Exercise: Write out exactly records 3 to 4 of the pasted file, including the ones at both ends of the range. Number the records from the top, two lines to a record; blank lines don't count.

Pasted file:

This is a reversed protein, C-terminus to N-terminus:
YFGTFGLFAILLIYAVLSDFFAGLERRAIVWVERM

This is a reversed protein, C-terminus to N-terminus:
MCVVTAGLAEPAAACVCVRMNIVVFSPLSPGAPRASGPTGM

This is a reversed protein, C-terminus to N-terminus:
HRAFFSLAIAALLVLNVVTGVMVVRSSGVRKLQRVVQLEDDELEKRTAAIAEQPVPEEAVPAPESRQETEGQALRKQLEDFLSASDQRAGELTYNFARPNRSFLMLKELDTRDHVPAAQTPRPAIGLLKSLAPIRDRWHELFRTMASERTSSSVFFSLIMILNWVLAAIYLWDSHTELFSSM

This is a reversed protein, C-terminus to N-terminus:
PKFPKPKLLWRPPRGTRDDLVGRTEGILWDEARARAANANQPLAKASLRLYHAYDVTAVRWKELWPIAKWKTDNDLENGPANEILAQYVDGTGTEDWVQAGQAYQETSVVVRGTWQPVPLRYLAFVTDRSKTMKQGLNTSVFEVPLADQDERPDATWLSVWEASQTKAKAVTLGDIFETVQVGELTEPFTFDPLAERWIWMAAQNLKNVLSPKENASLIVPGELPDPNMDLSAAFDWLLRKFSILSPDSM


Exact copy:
This is a reversed protein, C-terminus to N-terminus:
HRAFFSLAIAALLVLNVVTGVMVVRSSGVRKLQRVVQLEDDELEKRTAAIAEQPVPEEAVPAPESRQETEGQALRKQLEDFLSASDQRAGELTYNFARPNRSFLMLKELDTRDHVPAAQTPRPAIGLLKSLAPIRDRWHELFRTMASERTSSSVFFSLIMILNWVLAAIYLWDSHTELFSSM

This is a reversed protein, C-terminus to N-terminus:
PKFPKPKLLWRPPRGTRDDLVGRTEGILWDEARARAANANQPLAKASLRLYHAYDVTAVRWKELWPIAKWKTDNDLENGPANEILAQYVDGTGTEDWVQAGQAYQETSVVVRGTWQPVPLRYLAFVTDRSKTMKQGLNTSVFEVPLADQDERPDATWLSVWEASQTKAKAVTLGDIFETVQVGELTEPFTFDPLAERWIWMAAQNLKNVLSPKENASLIVPGELPDPNMDLSAAFDWLLRKFSILSPDSM